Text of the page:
Paris activist to test taboos with gay-friendly mosque

Thu Nov 29, 2012 11:59am EST
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By Chine Labbé

PARIS (Reuters) - Europe's first gay and lesbian-friendly mosque opens on Friday in an eastern Paris suburb, in a challenge to mainstream Islam's long tradition of condemning same-sex relationships.

The mosque, set up in a small room inside the house of a Buddhist monk, will welcome transgender and transsexual Muslims and seat men and women together, breaking with another custom where the sexes are normally segregated during prayer.

Its founder, French-Algerian gay activist and practicing Muslim Ludovic-Mohamed Zahed, will also encourage women to lead Friday prayers, smashing yet another taboo.

"It's a radically inclusive mosque. A mosque where people can come as they are," said Zahed, 35, whose prayer space will be the first in Europe to formally brand itself as a gay-friendly mosque, according to Muslim experts.

The mosque, which for now will be limited to Friday prayer sessions, is opening as religious leaders in France, including senior Muslims, are petitioning against plans by the Socialist government to legalize gay marriage.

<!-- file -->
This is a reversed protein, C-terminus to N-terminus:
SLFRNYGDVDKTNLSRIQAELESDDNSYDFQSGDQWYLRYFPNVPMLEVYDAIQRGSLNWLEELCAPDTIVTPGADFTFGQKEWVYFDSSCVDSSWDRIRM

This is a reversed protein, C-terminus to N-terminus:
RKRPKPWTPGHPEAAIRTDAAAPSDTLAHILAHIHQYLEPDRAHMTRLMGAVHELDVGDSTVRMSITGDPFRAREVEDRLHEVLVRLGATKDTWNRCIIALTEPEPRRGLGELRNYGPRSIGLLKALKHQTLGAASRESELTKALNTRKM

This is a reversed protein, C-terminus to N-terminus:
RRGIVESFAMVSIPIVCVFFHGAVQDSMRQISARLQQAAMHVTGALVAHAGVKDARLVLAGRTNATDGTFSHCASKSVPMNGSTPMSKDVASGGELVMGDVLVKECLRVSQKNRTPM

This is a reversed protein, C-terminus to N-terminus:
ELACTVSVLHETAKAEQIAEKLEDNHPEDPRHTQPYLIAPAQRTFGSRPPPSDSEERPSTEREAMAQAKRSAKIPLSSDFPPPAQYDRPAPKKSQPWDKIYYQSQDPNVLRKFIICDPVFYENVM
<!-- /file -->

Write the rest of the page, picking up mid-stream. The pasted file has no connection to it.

"Being homosexual and Muslim is borderline schizophrenic," said one of three gay Muslims who will lead prayers at the mosque, whose floor-to-ceiling windows look out on a garden decorated with Buddhist symbols.

Zahed decided there was a need for a fixed gay-friendly prayer space as membership of his fledgling association "Homosexual Muslims of France" rose to 325 people from just six people when he founded it two years ago.

The prayer leader at Zahed's mosque said hostility to gays prompted many to quit the faith. "France sorely lacks a space like this," said the 38-year-old, asking not to be named.   Continued...

Ludovic-Mohamed Zahed, a French-Algerian homosexual Muslim, poses in front of Paris Mosque November 23, 2012. Zahed, who heads the "Homosexual Muslims of France" association, is the initiative behind Europe's first gay and lesbian-friendly mosque which is due to open next month in an eastern Paris suburb, in a challenge to a tradition of discomfort in mainstream Islam with same-sex relationships. REUTERS/Charles Platiau